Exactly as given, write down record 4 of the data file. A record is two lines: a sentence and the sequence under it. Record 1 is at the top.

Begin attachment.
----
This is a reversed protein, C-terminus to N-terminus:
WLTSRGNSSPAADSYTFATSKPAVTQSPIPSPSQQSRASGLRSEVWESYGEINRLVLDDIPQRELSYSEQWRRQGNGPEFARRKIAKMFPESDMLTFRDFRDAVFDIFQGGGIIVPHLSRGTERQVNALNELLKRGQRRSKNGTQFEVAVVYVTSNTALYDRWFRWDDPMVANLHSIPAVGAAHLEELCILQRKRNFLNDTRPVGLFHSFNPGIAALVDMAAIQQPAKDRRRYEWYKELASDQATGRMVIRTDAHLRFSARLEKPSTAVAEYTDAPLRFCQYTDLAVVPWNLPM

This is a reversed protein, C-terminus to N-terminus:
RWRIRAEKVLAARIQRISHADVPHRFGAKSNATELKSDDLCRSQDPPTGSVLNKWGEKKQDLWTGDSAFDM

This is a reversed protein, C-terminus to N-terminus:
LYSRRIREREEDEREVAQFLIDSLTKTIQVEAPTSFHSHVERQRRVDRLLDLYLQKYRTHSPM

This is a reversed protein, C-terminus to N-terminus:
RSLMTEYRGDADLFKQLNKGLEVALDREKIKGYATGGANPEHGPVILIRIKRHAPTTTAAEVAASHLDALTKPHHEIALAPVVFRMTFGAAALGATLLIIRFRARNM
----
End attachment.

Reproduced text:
This is a reversed protein, C-terminus to N-terminus:
RSLMTEYRGDADLFKQLNKGLEVALDREKIKGYATGGANPEHGPVILIRIKRHAPTTTAAEVAASHLDALTKPHHEIALAPVVFRMTFGAAALGATLLIIRFRARNM